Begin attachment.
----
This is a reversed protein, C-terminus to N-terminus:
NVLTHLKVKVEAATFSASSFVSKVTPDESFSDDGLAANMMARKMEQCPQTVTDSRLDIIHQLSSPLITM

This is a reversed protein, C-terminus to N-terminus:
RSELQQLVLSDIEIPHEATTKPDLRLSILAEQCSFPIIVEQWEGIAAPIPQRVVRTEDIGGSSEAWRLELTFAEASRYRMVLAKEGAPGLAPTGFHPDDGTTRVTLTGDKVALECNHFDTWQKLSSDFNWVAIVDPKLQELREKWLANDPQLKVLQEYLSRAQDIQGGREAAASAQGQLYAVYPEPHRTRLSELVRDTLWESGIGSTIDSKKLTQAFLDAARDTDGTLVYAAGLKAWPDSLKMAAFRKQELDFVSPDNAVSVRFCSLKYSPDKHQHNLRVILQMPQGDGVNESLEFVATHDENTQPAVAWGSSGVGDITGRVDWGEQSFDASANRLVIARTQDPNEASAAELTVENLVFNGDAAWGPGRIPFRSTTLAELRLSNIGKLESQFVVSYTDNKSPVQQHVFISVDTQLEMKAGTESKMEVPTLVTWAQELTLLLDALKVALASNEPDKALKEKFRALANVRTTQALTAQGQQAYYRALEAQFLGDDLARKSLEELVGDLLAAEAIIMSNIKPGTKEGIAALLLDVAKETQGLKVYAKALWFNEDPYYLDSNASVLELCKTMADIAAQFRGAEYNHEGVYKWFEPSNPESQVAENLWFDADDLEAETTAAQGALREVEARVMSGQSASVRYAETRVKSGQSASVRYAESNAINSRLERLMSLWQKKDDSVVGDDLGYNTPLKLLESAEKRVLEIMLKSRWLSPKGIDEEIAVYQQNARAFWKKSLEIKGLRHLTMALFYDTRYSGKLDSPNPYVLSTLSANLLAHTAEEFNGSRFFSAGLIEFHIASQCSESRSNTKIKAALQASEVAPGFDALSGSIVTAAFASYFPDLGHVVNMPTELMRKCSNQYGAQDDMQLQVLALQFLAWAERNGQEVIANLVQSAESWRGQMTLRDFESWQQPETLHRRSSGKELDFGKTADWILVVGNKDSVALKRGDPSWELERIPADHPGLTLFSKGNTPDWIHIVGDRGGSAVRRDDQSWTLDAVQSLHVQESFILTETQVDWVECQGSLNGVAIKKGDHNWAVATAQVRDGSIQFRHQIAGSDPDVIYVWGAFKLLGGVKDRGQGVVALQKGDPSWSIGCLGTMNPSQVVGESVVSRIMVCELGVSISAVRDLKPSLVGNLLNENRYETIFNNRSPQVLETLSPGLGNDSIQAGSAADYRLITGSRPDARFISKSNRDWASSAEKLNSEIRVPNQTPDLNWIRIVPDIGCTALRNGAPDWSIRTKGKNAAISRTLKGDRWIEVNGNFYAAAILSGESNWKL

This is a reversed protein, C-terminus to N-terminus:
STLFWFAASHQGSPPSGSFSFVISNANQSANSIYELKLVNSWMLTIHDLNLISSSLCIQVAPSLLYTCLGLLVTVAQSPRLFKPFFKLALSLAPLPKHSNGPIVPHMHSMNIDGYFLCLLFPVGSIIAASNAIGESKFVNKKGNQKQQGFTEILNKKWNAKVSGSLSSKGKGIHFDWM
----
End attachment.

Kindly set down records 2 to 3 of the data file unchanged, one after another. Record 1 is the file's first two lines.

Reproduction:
This is a reversed protein, C-terminus to N-terminus:
RSELQQLVLSDIEIPHEATTKPDLRLSILAEQCSFPIIVEQWEGIAAPIPQRVVRTEDIGGSSEAWRLELTFAEASRYRMVLAKEGAPGLAPTGFHPDDGTTRVTLTGDKVALECNHFDTWQKLSSDFNWVAIVDPKLQELREKWLANDPQLKVLQEYLSRAQDIQGGREAAASAQGQLYAVYPEPHRTRLSELVRDTLWESGIGSTIDSKKLTQAFLDAARDTDGTLVYAAGLKAWPDSLKMAAFRKQELDFVSPDNAVSVRFCSLKYSPDKHQHNLRVILQMPQGDGVNESLEFVATHDENTQPAVAWGSSGVGDITGRVDWGEQSFDASANRLVIARTQDPNEASAAELTVENLVFNGDAAWGPGRIPFRSTTLAELRLSNIGKLESQFVVSYTDNKSPVQQHVFISVDTQLEMKAGTESKMEVPTLVTWAQELTLLLDALKVALASNEPDKALKEKFRALANVRTTQALTAQGQQAYYRALEAQFLGDDLARKSLEELVGDLLAAEAIIMSNIKPGTKEGIAALLLDVAKETQGLKVYAKALWFNEDPYYLDSNASVLELCKTMADIAAQFRGAEYNHEGVYKWFEPSNPESQVAENLWFDADDLEAETTAAQGALREVEARVMSGQSASVRYAETRVKSGQSASVRYAESNAINSRLERLMSLWQKKDDSVVGDDLGYNTPLKLLESAEKRVLEIMLKSRWLSPKGIDEEIAVYQQNARAFWKKSLEIKGLRHLTMALFYDTRYSGKLDSPNPYVLSTLSANLLAHTAEEFNGSRFFSAGLIEFHIASQCSESRSNTKIKAALQASEVAPGFDALSGSIVTAAFASYFPDLGHVVNMPTELMRKCSNQYGAQDDMQLQVLALQFLAWAERNGQEVIANLVQSAESWRGQMTLRDFESWQQPETLHRRSSGKELDFGKTADWILVVGNKDSVALKRGDPSWELERIPADHPGLTLFSKGNTPDWIHIVGDRGGSAVRRDDQSWTLDAVQSLHVQESFILTETQVDWVECQGSLNGVAIKKGDHNWAVATAQVRDGSIQFRHQIAGSDPDVIYVWGAFKLLGGVKDRGQGVVALQKGDPSWSIGCLGTMNPSQVVGESVVSRIMVCELGVSISAVRDLKPSLVGNLLNENRYETIFNNRSPQVLETLSPGLGNDSIQAGSAADYRLITGSRPDARFISKSNRDWASSAEKLNSEIRVPNQTPDLNWIRIVPDIGCTALRNGAPDWSIRTKGKNAAISRTLKGDRWIEVNGNFYAAAILSGESNWKL

This is a reversed protein, C-terminus to N-terminus:
STLFWFAASHQGSPPSGSFSFVISNANQSANSIYELKLVNSWMLTIHDLNLISSSLCIQVAPSLLYTCLGLLVTVAQSPRLFKPFFKLALSLAPLPKHSNGPIVPHMHSMNIDGYFLCLLFPVGSIIAASNAIGESKFVNKKGNQKQQGFTEILNKKWNAKVSGSLSSKGKGIHFDWM